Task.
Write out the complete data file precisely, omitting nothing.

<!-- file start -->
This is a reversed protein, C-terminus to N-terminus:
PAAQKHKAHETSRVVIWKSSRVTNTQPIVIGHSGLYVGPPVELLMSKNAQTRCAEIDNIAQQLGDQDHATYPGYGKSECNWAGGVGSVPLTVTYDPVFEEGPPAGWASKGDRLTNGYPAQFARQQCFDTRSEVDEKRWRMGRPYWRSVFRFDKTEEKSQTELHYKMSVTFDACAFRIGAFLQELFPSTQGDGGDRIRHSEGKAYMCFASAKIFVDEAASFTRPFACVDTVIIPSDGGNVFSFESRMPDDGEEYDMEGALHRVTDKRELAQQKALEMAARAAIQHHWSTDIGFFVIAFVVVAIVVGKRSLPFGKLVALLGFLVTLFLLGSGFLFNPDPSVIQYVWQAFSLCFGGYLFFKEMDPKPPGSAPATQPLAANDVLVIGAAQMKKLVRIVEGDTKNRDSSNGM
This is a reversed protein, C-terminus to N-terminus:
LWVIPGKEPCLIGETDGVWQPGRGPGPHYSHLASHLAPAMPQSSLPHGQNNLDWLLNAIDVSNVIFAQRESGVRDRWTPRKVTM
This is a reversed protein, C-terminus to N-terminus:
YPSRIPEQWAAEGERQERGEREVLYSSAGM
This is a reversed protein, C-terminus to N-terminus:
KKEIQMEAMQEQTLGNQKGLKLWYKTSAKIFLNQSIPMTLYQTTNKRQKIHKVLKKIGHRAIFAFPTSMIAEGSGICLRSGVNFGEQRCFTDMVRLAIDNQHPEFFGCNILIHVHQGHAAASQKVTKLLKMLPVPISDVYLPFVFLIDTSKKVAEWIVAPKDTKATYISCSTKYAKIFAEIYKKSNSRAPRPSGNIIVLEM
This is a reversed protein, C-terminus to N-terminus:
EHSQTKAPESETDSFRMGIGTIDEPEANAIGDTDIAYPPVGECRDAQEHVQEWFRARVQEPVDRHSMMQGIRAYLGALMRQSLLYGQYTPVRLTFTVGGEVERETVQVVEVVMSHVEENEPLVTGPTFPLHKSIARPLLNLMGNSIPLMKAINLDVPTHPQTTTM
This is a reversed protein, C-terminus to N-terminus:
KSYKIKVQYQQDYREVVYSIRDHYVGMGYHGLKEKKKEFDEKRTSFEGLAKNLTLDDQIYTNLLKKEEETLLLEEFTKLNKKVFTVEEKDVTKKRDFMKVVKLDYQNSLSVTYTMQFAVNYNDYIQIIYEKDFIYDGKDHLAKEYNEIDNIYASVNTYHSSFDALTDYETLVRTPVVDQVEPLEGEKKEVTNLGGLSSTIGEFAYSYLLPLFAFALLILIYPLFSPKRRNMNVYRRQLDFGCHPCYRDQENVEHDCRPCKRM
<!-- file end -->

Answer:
This is a reversed protein, C-terminus to N-terminus:
PAAQKHKAHETSRVVIWKSSRVTNTQPIVIGHSGLYVGPPVELLMSKNAQTRCAEIDNIAQQLGDQDHATYPGYGKSECNWAGGVGSVPLTVTYDPVFEEGPPAGWASKGDRLTNGYPAQFARQQCFDTRSEVDEKRWRMGRPYWRSVFRFDKTEEKSQTELHYKMSVTFDACAFRIGAFLQELFPSTQGDGGDRIRHSEGKAYMCFASAKIFVDEAASFTRPFACVDTVIIPSDGGNVFSFESRMPDDGEEYDMEGALHRVTDKRELAQQKALEMAARAAIQHHWSTDIGFFVIAFVVVAIVVGKRSLPFGKLVALLGFLVTLFLLGSGFLFNPDPSVIQYVWQAFSLCFGGYLFFKEMDPKPPGSAPATQPLAANDVLVIGAAQMKKLVRIVEGDTKNRDSSNGM
This is a reversed protein, C-terminus to N-terminus:
LWVIPGKEPCLIGETDGVWQPGRGPGPHYSHLASHLAPAMPQSSLPHGQNNLDWLLNAIDVSNVIFAQRESGVRDRWTPRKVTM
This is a reversed protein, C-terminus to N-terminus:
YPSRIPEQWAAEGERQERGEREVLYSSAGM
This is a reversed protein, C-terminus to N-terminus:
KKEIQMEAMQEQTLGNQKGLKLWYKTSAKIFLNQSIPMTLYQTTNKRQKIHKVLKKIGHRAIFAFPTSMIAEGSGICLRSGVNFGEQRCFTDMVRLAIDNQHPEFFGCNILIHVHQGHAAASQKVTKLLKMLPVPISDVYLPFVFLIDTSKKVAEWIVAPKDTKATYISCSTKYAKIFAEIYKKSNSRAPRPSGNIIVLEM
This is a reversed protein, C-terminus to N-terminus:
EHSQTKAPESETDSFRMGIGTIDEPEANAIGDTDIAYPPVGECRDAQEHVQEWFRARVQEPVDRHSMMQGIRAYLGALMRQSLLYGQYTPVRLTFTVGGEVERETVQVVEVVMSHVEENEPLVTGPTFPLHKSIARPLLNLMGNSIPLMKAINLDVPTHPQTTTM
This is a reversed protein, C-terminus to N-terminus:
KSYKIKVQYQQDYREVVYSIRDHYVGMGYHGLKEKKKEFDEKRTSFEGLAKNLTLDDQIYTNLLKKEEETLLLEEFTKLNKKVFTVEEKDVTKKRDFMKVVKLDYQNSLSVTYTMQFAVNYNDYIQIIYEKDFIYDGKDHLAKEYNEIDNIYASVNTYHSSFDALTDYETLVRTPVVDQVEPLEGEKKEVTNLGGLSSTIGEFAYSYLLPLFAFALLILIYPLFSPKRRNMNVYRRQLDFGCHPCYRDQENVEHDCRPCKRM